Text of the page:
One of the latest stories related to Revere's death is courtesy of Voodoo Doughnut in Portland, Oregon.  They announced that in honor of Paul they'd be making a special, limited time doughnut.

At the time of the original announcement, no definite decisions had been made as to what the doughnut would look like, what flavor, etc.

As of October 14, 2014 though, the shop revealed what they'd come up with in tribute to the leader of Paul Revere & the Raiders.

A tricorn hat shaped doughnut, (representing the hat Paul sported on stage for 50 years), frosted in chocolate, and covered in red, white and blue sprinkles.  If that weren't enough, the doughnut is filled with butter cream.

The doughnut will be available in all four Voodoo Doughnut locations, (three in Oregon, and one in Colorado), from October 15, 2014, to December 15, 2014.

In addition, a portion of each sale of a Paul Revere doughnut will be donated to the Oregon Music Hall of Fame.

The donations will help the foundationIn raise funds to further music education.

If you live in the area, or plan on visiting between now and December 15th, be sure to make a stop by Voodoo Doughnut, and get yourself a Paul Revere doughnut.  Not only will you be paying your respects to a rock & roll icon, you'll be helping future rock & roll legends as well.

Saturday, October 11, 2014

Review--Jason Aldean--"Old Boots New Dirt"

For his sixth studio album, Jason Aldean claims he's branching out a bit from his previous releases.  "Burnin' It Down", the first single from "Old Boots New Dirt", does seem to be a somewhat different approach for Aldean, but not a real stretch.

"Bunin' It Down" is a cross between a ballad and somewhat uptempo tune, telling the story of the love and passion the singer has for his love interest.  Different for Aldean, yes, a bit.  A hit on radio, definitely.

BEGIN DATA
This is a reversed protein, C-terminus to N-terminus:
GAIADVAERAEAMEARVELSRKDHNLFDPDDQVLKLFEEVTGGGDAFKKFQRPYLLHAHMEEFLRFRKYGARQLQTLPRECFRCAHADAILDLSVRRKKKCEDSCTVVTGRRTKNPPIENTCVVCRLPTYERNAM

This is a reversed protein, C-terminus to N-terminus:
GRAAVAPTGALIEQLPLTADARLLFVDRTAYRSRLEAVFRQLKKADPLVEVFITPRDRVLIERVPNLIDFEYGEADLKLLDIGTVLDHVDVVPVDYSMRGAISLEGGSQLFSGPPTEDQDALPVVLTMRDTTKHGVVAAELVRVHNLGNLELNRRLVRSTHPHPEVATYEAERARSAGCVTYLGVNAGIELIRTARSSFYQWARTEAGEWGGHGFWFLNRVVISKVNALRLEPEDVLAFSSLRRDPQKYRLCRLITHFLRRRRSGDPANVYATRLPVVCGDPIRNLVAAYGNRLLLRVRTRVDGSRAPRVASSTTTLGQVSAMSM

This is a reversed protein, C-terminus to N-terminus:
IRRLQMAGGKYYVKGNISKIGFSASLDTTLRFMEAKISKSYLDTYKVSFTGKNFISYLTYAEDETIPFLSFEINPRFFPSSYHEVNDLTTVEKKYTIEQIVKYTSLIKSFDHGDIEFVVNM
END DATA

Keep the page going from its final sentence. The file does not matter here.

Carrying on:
The rest of "Old Boots New Dirt", is pretty much standard Aldean, delivered the same way Jason has always done with his style of vocals.  Yet, while Aldean's latest album may not be too different than his last five, it still seems fresh, rather than the same old thing rehashed the same way a hundred times.

One theme that seems consistent on "Old Boots New Dirt", is of love lost.  Listening to the lyrics of say, "Miss That Girl", or "Don't Change Gone", it makes one wonder if the songs were chosen due to the upheaval Aldean's personal life was going through at the time.  These two songs, and the title track all have the common thread of lamenting love lost; with each song different enough from the others to not become mundane.

A definite stand out on "Old Boots New Dirt" is the song, "If My Truck Could Talk".  The lyrics tell how the truck has been good to the singer, but it knows too much about what he's done.  If the truck could talk, he'd have to pull out all the wires, set it on fire, roll it down a hill, anything to shut it up.